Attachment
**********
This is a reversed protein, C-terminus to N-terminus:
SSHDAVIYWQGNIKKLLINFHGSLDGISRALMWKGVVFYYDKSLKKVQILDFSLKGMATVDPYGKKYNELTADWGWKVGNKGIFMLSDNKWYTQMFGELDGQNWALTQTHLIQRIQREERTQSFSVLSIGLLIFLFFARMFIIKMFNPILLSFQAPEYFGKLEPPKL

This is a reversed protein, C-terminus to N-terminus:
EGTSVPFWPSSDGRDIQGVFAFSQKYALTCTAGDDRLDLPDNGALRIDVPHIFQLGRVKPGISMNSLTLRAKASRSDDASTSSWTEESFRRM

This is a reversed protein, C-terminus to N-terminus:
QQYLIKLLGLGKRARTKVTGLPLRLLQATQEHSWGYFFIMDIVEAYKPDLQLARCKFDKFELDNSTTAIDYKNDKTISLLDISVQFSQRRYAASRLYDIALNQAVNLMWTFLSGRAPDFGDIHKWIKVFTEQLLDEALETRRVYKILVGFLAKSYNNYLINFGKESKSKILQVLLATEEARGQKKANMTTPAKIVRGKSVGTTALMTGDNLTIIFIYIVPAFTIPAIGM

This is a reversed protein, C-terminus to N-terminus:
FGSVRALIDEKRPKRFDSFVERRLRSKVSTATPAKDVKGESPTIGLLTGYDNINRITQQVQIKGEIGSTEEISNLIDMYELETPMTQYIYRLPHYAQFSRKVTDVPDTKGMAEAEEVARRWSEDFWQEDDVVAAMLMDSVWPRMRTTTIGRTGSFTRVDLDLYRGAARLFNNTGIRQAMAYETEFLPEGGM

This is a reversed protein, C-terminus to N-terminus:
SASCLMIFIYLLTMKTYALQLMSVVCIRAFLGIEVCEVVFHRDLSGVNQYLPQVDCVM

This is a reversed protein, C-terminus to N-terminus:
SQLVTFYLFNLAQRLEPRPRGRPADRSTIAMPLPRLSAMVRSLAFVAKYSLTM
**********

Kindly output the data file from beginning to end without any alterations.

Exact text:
This is a reversed protein, C-terminus to N-terminus:
SSHDAVIYWQGNIKKLLINFHGSLDGISRALMWKGVVFYYDKSLKKVQILDFSLKGMATVDPYGKKYNELTADWGWKVGNKGIFMLSDNKWYTQMFGELDGQNWALTQTHLIQRIQREERTQSFSVLSIGLLIFLFFARMFIIKMFNPILLSFQAPEYFGKLEPPKL

This is a reversed protein, C-terminus to N-terminus:
EGTSVPFWPSSDGRDIQGVFAFSQKYALTCTAGDDRLDLPDNGALRIDVPHIFQLGRVKPGISMNSLTLRAKASRSDDASTSSWTEESFRRM

This is a reversed protein, C-terminus to N-terminus:
QQYLIKLLGLGKRARTKVTGLPLRLLQATQEHSWGYFFIMDIVEAYKPDLQLARCKFDKFELDNSTTAIDYKNDKTISLLDISVQFSQRRYAASRLYDIALNQAVNLMWTFLSGRAPDFGDIHKWIKVFTEQLLDEALETRRVYKILVGFLAKSYNNYLINFGKESKSKILQVLLATEEARGQKKANMTTPAKIVRGKSVGTTALMTGDNLTIIFIYIVPAFTIPAIGM

This is a reversed protein, C-terminus to N-terminus:
FGSVRALIDEKRPKRFDSFVERRLRSKVSTATPAKDVKGESPTIGLLTGYDNINRITQQVQIKGEIGSTEEISNLIDMYELETPMTQYIYRLPHYAQFSRKVTDVPDTKGMAEAEEVARRWSEDFWQEDDVVAAMLMDSVWPRMRTTTIGRTGSFTRVDLDLYRGAARLFNNTGIRQAMAYETEFLPEGGM

This is a reversed protein, C-terminus to N-terminus:
SASCLMIFIYLLTMKTYALQLMSVVCIRAFLGIEVCEVVFHRDLSGVNQYLPQVDCVM

This is a reversed protein, C-terminus to N-terminus:
SQLVTFYLFNLAQRLEPRPRGRPADRSTIAMPLPRLSAMVRSLAFVAKYSLTM